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Auditor Yost Releases City of Mansfield from Fiscal Emergency
Columbus – Auditor of State Dave Yost today released the City of Mansfield (Richland County) from fiscal emergency in the final meeting of their financial planning and supervision commission.
"It is a new day in Mansfield," Auditor Yost said. "It took new ways of doing the public business to get here, and it will take the same kind of leadership in the years ahead. There's no going back."
The City of Mansfield first was placed in fiscal watch on December 15, 2009 due to a forecasted deficit in the general fund of $2,915,000 for the year ending December 31, 2009. Fiscal emergency was declared on August 19, 2010 due to aggregate fund deficits in seven funds totaling $3,841,050.
To eliminate the deficits, the city took various measures to decrease spending and increase revenues. The city sold unused structures and harvested timber from city-owned property for one-time revenues of $183,000. Increasing EMS transport fees to levels in line with similar communities provides an additional $192,000 annually.
Numerous positions were eliminated and left open after employees resigned or retired. In addition, non-bargaining unit employees took furlough days. Mansfield voters approved an additional quarter percent income tax increase in November 2013, which will generate approximately $3.3 million in annual revenue when fully collected.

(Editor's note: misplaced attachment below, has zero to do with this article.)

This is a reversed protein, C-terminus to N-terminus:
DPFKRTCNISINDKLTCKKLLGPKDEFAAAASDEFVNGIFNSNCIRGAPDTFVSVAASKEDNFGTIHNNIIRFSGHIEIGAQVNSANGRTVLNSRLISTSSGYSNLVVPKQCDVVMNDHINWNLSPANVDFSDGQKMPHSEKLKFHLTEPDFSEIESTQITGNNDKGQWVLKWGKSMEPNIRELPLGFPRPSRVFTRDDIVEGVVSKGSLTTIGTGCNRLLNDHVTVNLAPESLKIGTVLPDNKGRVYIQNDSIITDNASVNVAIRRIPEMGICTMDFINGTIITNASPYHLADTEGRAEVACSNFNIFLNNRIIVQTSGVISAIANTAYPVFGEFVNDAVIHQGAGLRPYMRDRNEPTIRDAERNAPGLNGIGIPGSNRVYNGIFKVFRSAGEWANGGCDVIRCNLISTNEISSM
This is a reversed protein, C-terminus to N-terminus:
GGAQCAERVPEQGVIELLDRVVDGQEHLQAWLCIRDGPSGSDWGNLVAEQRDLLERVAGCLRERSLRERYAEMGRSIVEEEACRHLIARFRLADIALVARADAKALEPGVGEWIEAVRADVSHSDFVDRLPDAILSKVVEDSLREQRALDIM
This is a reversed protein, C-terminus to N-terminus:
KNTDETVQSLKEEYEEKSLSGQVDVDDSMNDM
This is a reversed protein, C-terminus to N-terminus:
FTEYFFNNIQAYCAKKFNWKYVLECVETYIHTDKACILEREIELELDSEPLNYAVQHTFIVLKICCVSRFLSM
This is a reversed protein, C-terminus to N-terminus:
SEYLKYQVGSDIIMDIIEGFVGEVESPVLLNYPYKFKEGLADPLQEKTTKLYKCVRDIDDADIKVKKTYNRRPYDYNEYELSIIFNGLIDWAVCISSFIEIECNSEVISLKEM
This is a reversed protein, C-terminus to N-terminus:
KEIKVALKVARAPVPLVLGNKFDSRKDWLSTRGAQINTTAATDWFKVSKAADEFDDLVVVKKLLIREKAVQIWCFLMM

The Auditor of State’s office conducted a performance audit of Mansfield in 2011 and provided the city with $3.3 million in potential savings. City officials implemented several of the recommendations, which included renegotiating benefits packages with employees and improving the budgetary process.
To be released from fiscal emergency, the City of Mansfield met the following criteria:
- Adopted and implemented an effective financial accounting and reporting system;
- Corrected or eliminated all of the fiscal emergency conditions and no new conditions have occurred, and it appears that, based on its five-year forecast, the City of Mansfield will remain out of fiscal emergency during the forecast period;
- Met the major objectives of the financial recovery plan; and
- Prepared a five-year forecast in accordance with standards issued by the Auditor of State, and the opinion expressed by the Auditor of State is “nonadverse.”
A full copy of this fiscal emergency termination may be accessed online.
The Auditor of State’s office, one of five independently elected statewide offices in Ohio, is responsible for auditing more than 5,800 state and local government agencies. Under the direction of Auditor Dave Yost, the office also provides financial services to local governments, investigates and prevents fraud in public agencies and promotes transparency in government.